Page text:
Long-term prospects of land value uplift in planned new urban centres: Measurement, modelling and predictions
Dr Tianren Yang
(University of Cambridge, Martin Centre of Architectural and Urban Studies, Department of Architecture)
Full entry title
Yang, T., 2021. Long-term prospects of land value uplift in planned new urban centres: Measurement, modelling and predictions (Doctoral thesis, University of Cambridge). Read here.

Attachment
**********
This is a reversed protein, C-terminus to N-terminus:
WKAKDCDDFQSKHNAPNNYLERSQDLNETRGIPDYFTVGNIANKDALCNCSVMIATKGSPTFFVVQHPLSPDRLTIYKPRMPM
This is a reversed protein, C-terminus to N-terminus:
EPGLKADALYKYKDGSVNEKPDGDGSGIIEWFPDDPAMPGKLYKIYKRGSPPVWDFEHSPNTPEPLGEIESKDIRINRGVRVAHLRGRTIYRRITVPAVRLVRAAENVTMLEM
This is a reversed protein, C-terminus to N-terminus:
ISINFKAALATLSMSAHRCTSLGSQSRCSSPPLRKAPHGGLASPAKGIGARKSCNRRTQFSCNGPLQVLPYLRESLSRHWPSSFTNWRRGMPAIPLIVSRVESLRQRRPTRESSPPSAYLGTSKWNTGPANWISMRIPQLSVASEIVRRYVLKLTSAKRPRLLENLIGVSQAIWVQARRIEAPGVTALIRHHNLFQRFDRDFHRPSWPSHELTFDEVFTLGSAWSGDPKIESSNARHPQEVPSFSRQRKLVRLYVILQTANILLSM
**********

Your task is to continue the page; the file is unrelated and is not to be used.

New subsidiary centres tend to be planned in currently low demand areas, where the potential of radical urban transformation is high, but the prima facie prospects of land value capture are poor. This research develops a spatial equilibrium framework to predict how sub-centre planning can lead to higher economic prospects of land value gains and improved lives for residents. Applying the model to Shanghai reveals that the annual land price increment will range from 0.5% for a purely residential development to 14.2% for an employment-oriented growth. Furthermore, economic and social trade-offs matter in where to locate these large-scale developments.